Canada Day, 2021.
First the good news; one of the missing cats, Hannibal, has returned! I happened to look out the window and there he was sitting on the deck. Appears to be none the worse for his four day adventure, except for an insistence on going out again. That’s not happening, big furry cat.
The bad news; wild fires have broken out all around, thanks to the thunderstorms last night. The air smells of smoke, the sky looks of smoke, and the nearest one is at the next lake over – just five kilometers away.
This satellite view taken at about 4:30 PM Wednesday off Zoom Earth shows the cloud formations from the two largest fires. The one on the left you can follow the smoke trail down to the Lytton fire, and the one on the right leads down to the Kamloops fire. The shadow on the right is caused be the density of the smoke clouds, and they look white because of reflecting the sun back to the satellite. From beneath they are dark and grey-brown.
The ugly part is that we don’t have much to celebrate in Canada this year. The revelation of the horror that was the residential schools has justifiably put a damper on all the good news, even the advances made against the pandemic. For those who don’t know, these “residential schools” were authorized by the government and operated largely by the Catholic church. For over 100 years, right up into the 1990s, they essentially kidnapped native children and abused them in some delusional effort to integrate them into mainstream society. What they really did was damage and often kill them. Then they tossed them into unmarked graves like so much garbage. The concept alone is appalling and horrific. The way they carried it out is akin to the Holocaust. Really. That this happened under what should have been the watchful eye of a supposed modern-day democracy rather than some ancient civilization or evil dictatorship only emphasizes how horrible it was. I don’t know where we go from here, but the road will be long and difficult.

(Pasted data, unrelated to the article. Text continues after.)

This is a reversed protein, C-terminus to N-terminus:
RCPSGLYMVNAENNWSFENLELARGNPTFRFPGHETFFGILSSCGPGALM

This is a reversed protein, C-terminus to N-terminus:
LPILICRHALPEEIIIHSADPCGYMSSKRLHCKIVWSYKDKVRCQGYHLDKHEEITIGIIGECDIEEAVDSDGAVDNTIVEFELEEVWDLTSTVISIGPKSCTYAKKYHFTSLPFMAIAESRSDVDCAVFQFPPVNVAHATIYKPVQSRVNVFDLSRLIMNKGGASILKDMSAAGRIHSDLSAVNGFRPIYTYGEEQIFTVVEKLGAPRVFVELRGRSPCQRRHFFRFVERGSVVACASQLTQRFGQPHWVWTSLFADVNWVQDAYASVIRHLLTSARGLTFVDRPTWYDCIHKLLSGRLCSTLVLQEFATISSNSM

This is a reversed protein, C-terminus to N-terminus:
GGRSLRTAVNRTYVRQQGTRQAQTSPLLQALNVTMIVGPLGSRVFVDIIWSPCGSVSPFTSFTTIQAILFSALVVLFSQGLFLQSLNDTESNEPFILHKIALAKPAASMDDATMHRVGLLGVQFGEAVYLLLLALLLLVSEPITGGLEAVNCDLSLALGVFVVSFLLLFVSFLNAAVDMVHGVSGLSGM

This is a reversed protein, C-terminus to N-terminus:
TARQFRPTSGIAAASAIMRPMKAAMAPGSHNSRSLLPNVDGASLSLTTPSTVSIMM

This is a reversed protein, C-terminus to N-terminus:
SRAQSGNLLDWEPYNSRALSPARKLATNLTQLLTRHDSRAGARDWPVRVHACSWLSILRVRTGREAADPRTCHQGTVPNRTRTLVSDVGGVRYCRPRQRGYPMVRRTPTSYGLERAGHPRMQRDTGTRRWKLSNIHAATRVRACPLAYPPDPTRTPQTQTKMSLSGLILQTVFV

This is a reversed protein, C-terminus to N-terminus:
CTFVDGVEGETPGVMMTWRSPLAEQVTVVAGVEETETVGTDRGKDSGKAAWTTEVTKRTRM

As always, I concentrate on the little things I have some control over. Slowly work progresses, and I try not to think about the fact it may all burn down soon.
I am tired, I am weary, I am sad.